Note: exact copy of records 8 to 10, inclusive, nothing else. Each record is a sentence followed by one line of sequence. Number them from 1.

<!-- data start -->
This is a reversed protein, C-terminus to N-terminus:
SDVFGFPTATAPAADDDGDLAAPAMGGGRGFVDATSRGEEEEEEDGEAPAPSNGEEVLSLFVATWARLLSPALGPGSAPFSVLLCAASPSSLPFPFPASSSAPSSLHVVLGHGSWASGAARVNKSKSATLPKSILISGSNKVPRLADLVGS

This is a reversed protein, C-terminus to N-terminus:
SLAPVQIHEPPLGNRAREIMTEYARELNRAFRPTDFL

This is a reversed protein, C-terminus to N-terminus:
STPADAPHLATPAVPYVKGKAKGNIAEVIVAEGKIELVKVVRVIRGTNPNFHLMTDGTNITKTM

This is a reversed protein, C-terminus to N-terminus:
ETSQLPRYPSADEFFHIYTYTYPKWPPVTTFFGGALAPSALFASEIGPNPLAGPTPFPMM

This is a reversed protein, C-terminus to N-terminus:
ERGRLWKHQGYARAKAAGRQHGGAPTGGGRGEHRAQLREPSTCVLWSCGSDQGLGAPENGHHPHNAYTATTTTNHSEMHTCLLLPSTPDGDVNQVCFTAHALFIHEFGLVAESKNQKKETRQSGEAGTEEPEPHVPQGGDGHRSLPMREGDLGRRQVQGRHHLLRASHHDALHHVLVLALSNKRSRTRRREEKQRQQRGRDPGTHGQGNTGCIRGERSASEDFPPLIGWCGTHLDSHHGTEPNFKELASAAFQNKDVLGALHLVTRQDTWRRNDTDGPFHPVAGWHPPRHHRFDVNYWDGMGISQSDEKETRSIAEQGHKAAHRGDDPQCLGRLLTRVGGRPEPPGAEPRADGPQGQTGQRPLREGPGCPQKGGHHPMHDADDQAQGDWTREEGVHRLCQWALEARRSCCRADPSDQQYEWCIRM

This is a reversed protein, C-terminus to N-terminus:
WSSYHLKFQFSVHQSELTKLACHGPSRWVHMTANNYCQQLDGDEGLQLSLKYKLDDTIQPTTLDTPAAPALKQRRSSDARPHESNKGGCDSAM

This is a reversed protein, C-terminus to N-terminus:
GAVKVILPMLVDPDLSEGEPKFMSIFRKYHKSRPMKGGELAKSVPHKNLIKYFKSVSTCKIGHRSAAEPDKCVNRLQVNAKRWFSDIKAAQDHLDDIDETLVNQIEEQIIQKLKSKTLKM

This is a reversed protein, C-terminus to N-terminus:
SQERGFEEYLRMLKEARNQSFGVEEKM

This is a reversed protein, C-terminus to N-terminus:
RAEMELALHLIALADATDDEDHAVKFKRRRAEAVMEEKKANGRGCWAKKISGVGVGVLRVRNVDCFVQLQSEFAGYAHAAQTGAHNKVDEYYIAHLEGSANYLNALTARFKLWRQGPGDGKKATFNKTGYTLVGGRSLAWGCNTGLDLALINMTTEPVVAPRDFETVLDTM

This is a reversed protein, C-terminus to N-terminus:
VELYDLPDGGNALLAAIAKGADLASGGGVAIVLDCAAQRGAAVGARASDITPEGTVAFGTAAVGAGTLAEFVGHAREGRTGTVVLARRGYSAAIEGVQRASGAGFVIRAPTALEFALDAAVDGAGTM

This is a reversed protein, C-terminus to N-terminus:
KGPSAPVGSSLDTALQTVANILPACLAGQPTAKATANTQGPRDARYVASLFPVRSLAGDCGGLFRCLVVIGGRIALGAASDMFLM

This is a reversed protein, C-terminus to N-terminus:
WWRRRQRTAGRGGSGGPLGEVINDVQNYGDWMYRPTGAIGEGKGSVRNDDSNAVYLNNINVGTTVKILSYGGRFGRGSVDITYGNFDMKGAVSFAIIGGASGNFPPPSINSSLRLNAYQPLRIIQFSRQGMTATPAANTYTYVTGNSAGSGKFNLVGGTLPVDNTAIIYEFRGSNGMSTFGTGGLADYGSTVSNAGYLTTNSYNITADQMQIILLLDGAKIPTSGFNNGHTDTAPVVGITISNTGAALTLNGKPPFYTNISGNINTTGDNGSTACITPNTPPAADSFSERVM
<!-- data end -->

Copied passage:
This is a reversed protein, C-terminus to N-terminus:
SQERGFEEYLRMLKEARNQSFGVEEKM

This is a reversed protein, C-terminus to N-terminus:
RAEMELALHLIALADATDDEDHAVKFKRRRAEAVMEEKKANGRGCWAKKISGVGVGVLRVRNVDCFVQLQSEFAGYAHAAQTGAHNKVDEYYIAHLEGSANYLNALTARFKLWRQGPGDGKKATFNKTGYTLVGGRSLAWGCNTGLDLALINMTTEPVVAPRDFETVLDTM

This is a reversed protein, C-terminus to N-terminus:
VELYDLPDGGNALLAAIAKGADLASGGGVAIVLDCAAQRGAAVGARASDITPEGTVAFGTAAVGAGTLAEFVGHAREGRTGTVVLARRGYSAAIEGVQRASGAGFVIRAPTALEFALDAAVDGAGTM